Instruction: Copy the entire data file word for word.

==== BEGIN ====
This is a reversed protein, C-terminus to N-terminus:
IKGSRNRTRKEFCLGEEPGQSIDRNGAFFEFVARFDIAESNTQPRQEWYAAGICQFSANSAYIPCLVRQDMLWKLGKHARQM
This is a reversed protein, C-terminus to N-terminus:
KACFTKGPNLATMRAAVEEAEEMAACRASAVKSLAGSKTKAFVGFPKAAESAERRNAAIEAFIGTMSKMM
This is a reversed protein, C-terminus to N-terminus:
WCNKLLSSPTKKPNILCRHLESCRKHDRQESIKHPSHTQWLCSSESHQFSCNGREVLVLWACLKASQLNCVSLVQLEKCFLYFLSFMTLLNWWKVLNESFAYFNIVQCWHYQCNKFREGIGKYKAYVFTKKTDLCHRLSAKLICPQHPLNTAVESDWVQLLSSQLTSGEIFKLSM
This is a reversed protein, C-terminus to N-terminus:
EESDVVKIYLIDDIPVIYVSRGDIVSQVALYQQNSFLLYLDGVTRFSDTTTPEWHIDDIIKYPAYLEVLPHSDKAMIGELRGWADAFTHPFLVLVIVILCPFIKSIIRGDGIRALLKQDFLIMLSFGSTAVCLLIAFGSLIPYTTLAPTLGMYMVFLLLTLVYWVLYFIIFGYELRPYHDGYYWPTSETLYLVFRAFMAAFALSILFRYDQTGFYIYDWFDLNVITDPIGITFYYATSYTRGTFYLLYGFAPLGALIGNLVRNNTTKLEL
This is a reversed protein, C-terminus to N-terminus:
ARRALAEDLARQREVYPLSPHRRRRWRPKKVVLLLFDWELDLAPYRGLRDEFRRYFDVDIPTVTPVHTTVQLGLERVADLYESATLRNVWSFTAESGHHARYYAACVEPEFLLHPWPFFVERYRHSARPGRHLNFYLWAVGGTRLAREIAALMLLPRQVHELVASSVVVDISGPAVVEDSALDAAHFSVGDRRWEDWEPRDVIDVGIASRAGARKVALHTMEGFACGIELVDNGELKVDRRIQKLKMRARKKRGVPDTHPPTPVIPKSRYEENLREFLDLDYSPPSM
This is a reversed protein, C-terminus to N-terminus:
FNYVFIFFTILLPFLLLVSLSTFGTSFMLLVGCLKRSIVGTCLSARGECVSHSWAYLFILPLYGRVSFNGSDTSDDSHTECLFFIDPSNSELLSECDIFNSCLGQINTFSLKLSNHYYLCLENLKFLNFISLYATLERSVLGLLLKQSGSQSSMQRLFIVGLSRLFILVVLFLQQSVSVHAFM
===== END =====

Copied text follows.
This is a reversed protein, C-terminus to N-terminus:
IKGSRNRTRKEFCLGEEPGQSIDRNGAFFEFVARFDIAESNTQPRQEWYAAGICQFSANSAYIPCLVRQDMLWKLGKHARQM
This is a reversed protein, C-terminus to N-terminus:
KACFTKGPNLATMRAAVEEAEEMAACRASAVKSLAGSKTKAFVGFPKAAESAERRNAAIEAFIGTMSKMM
This is a reversed protein, C-terminus to N-terminus:
WCNKLLSSPTKKPNILCRHLESCRKHDRQESIKHPSHTQWLCSSESHQFSCNGREVLVLWACLKASQLNCVSLVQLEKCFLYFLSFMTLLNWWKVLNESFAYFNIVQCWHYQCNKFREGIGKYKAYVFTKKTDLCHRLSAKLICPQHPLNTAVESDWVQLLSSQLTSGEIFKLSM
This is a reversed protein, C-terminus to N-terminus:
EESDVVKIYLIDDIPVIYVSRGDIVSQVALYQQNSFLLYLDGVTRFSDTTTPEWHIDDIIKYPAYLEVLPHSDKAMIGELRGWADAFTHPFLVLVIVILCPFIKSIIRGDGIRALLKQDFLIMLSFGSTAVCLLIAFGSLIPYTTLAPTLGMYMVFLLLTLVYWVLYFIIFGYELRPYHDGYYWPTSETLYLVFRAFMAAFALSILFRYDQTGFYIYDWFDLNVITDPIGITFYYATSYTRGTFYLLYGFAPLGALIGNLVRNNTTKLEL
This is a reversed protein, C-terminus to N-terminus:
ARRALAEDLARQREVYPLSPHRRRRWRPKKVVLLLFDWELDLAPYRGLRDEFRRYFDVDIPTVTPVHTTVQLGLERVADLYESATLRNVWSFTAESGHHARYYAACVEPEFLLHPWPFFVERYRHSARPGRHLNFYLWAVGGTRLAREIAALMLLPRQVHELVASSVVVDISGPAVVEDSALDAAHFSVGDRRWEDWEPRDVIDVGIASRAGARKVALHTMEGFACGIELVDNGELKVDRRIQKLKMRARKKRGVPDTHPPTPVIPKSRYEENLREFLDLDYSPPSM
This is a reversed protein, C-terminus to N-terminus:
FNYVFIFFTILLPFLLLVSLSTFGTSFMLLVGCLKRSIVGTCLSARGECVSHSWAYLFILPLYGRVSFNGSDTSDDSHTECLFFIDPSNSELLSECDIFNSCLGQINTFSLKLSNHYYLCLENLKFLNFISLYATLERSVLGLLLKQSGSQSSMQRLFIVGLSRLFILVVLFLQQSVSVHAFM